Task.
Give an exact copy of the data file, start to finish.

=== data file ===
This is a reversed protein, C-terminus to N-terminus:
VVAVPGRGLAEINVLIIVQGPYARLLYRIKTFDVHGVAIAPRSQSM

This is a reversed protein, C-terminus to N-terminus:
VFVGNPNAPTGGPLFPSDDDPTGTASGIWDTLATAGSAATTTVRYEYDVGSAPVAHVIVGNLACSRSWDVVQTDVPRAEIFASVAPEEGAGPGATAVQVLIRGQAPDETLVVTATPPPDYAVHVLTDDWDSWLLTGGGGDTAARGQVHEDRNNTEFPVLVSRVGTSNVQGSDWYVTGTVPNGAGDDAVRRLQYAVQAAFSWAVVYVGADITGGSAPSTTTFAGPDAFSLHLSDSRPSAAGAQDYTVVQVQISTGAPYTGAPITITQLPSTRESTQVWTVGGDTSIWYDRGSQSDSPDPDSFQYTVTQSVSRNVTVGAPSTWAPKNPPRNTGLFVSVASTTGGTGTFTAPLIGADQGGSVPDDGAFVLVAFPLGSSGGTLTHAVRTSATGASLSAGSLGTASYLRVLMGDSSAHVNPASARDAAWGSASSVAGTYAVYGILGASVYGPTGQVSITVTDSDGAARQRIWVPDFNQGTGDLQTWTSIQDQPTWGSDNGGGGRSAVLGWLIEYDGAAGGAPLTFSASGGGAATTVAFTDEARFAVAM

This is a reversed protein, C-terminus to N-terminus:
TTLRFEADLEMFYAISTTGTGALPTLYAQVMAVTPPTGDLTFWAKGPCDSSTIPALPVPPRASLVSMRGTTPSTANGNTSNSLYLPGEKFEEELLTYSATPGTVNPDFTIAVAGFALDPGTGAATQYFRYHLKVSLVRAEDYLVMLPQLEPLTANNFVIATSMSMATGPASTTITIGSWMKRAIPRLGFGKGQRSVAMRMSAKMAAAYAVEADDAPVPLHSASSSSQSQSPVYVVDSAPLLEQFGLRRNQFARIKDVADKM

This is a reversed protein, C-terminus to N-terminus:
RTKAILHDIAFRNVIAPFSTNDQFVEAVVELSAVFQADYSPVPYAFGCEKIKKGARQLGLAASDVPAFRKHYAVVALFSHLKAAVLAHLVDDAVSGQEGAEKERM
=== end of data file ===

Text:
This is a reversed protein, C-terminus to N-terminus:
VVAVPGRGLAEINVLIIVQGPYARLLYRIKTFDVHGVAIAPRSQSM

This is a reversed protein, C-terminus to N-terminus:
VFVGNPNAPTGGPLFPSDDDPTGTASGIWDTLATAGSAATTTVRYEYDVGSAPVAHVIVGNLACSRSWDVVQTDVPRAEIFASVAPEEGAGPGATAVQVLIRGQAPDETLVVTATPPPDYAVHVLTDDWDSWLLTGGGGDTAARGQVHEDRNNTEFPVLVSRVGTSNVQGSDWYVTGTVPNGAGDDAVRRLQYAVQAAFSWAVVYVGADITGGSAPSTTTFAGPDAFSLHLSDSRPSAAGAQDYTVVQVQISTGAPYTGAPITITQLPSTRESTQVWTVGGDTSIWYDRGSQSDSPDPDSFQYTVTQSVSRNVTVGAPSTWAPKNPPRNTGLFVSVASTTGGTGTFTAPLIGADQGGSVPDDGAFVLVAFPLGSSGGTLTHAVRTSATGASLSAGSLGTASYLRVLMGDSSAHVNPASARDAAWGSASSVAGTYAVYGILGASVYGPTGQVSITVTDSDGAARQRIWVPDFNQGTGDLQTWTSIQDQPTWGSDNGGGGRSAVLGWLIEYDGAAGGAPLTFSASGGGAATTVAFTDEARFAVAM

This is a reversed protein, C-terminus to N-terminus:
TTLRFEADLEMFYAISTTGTGALPTLYAQVMAVTPPTGDLTFWAKGPCDSSTIPALPVPPRASLVSMRGTTPSTANGNTSNSLYLPGEKFEEELLTYSATPGTVNPDFTIAVAGFALDPGTGAATQYFRYHLKVSLVRAEDYLVMLPQLEPLTANNFVIATSMSMATGPASTTITIGSWMKRAIPRLGFGKGQRSVAMRMSAKMAAAYAVEADDAPVPLHSASSSSQSQSPVYVVDSAPLLEQFGLRRNQFARIKDVADKM

This is a reversed protein, C-terminus to N-terminus:
RTKAILHDIAFRNVIAPFSTNDQFVEAVVELSAVFQADYSPVPYAFGCEKIKKGARQLGLAASDVPAFRKHYAVVALFSHLKAAVLAHLVDDAVSGQEGAEKERM